114. Telegram From the Department of State to the Embassy in Thailand 1

1554. Phnom Penh 900.2 Sihanoukʼs latest explosion seems to Dept to afford excellent opportunity for RTG and USG to make simple statement of willingness to meet and discuss all problems at a quadripartite conference (GVN statements Saigonʼs 1725 and 1726 to Dept already on record).3 Such a simple statement at this juncture would serve to focus public attention on the contrast between Thai, Vietnamese and US forthcoming attitude and Sihanoukʼs negative attitude. While we are not optimistic it might also have the effect of causing Sihanouk to back down somewhat in the interest of his own public image. Dept spokesman has already reiterated that we are favorably disposed toward quadripartite conference (Deptel 1546 to Bangkok, 1407 to Saigon).4 Further statement [Page 270]made today will be forwarded septel.5 We hope RTG can make parallel comments quickly.

We also feel that we must limit possible area of disagreement with Sihanouk to important substantive issues. Therefore, it is doubly important that you approach Thanat soonest in order to present the views outlined in Deptʼs Depcirtel 16396 in strongest possible manner.

We fully understand RTG position on substantive issues such as ICC with Polish member, authority of Co-Chairmen, and territorial questions. As Bundy told Thanat, we do not propose to accede to any agreement which would prejudice Thai national interest. However, we do attach importance to negotiating with RKG on these and other important substantive issues. Our immediate goal is to get the conference going and if agreeing to Phnom Penh will have this effect, we think RTG/GVN and USG should agree to it. In our judgment time is running out on the Cambodian problem and we think speed is of the essence. We should compromise on site to strengthen position for negotiation on substance.

In making your approach you should not refer to possibility of shifting venue of conference to other site which would simply give Cambodia excuse for refusing to participate, and Thai position we feel will not be understood internationally.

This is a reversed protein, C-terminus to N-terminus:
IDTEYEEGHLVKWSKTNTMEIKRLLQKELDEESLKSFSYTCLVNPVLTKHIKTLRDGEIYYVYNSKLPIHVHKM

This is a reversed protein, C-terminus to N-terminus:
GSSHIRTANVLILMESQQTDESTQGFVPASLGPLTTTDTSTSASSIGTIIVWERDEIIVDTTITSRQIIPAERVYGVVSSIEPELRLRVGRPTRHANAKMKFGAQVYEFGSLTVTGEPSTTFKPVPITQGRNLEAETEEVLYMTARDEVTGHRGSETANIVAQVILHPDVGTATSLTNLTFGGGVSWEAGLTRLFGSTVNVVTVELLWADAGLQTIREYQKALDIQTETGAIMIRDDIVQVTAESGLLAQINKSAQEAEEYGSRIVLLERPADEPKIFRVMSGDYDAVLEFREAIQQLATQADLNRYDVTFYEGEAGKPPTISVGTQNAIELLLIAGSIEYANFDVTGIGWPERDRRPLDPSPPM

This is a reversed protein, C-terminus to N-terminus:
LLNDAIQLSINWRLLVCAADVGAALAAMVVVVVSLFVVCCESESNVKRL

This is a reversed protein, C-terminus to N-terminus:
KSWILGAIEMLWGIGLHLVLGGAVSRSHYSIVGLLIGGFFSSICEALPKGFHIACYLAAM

You should explain to Thai that this suggestion is calculated to strengthen our (and their) public position and does not reflect any inclination to go to a conference at all costs or to accept Sihanoukʼs terms on frontiers or any other question.

  1. Source: Department of State, Central Files, POL 27–13 CAMB. Confidential; Immediate. Drafted by Hannah, cleared in draft with Hilsman and Harriman, and approved by Trueheart. Repeated to Saigon, Bangkok, Vientiane, London, and Paris.
  2. In telegram 900, March 10, the Embassy reported that Sihanouk disagreed with U.S. draft proposals for a 4-power conference and saw them as a rejection of his proposals, Sihanouk was therefore now opposed to the quadripartite conference. (Ibid.)
  3. In telegrams 1725 and 1726 from Saigon, both March 10, the Embassy reported that the Republic of Vietnam had not rejected Sihanoukʼs calls for a quadripartite conference and Geneva conference on Cambodia. It was still studying the requests “with a view to a prompt reply.” (Ibid. and POL 32–1 CAMB–VIET S)
  4. Dated March 10. (Ibid., POL 27–13 CAMB)
  5. Telegram 623 to Phnom Penh, March 10, in which the spokesman stressed that the U.S. proposals were not intended as a reaction or rejection of Cambodiaʼs draft, merely suggestions for consideration at a four-power conference. (Ibid.)
  6. In circular telegram 1639, March 8, the Department suggested that the United States, Thailand, and South Vietnam should arrange for a quadripartite meeting within a week at a site agreeable to all parties. The Department noted that with a 3 to 1 majority and no Communist participation, there should be no fear in meeting in Phnom Penh. (Ibid.)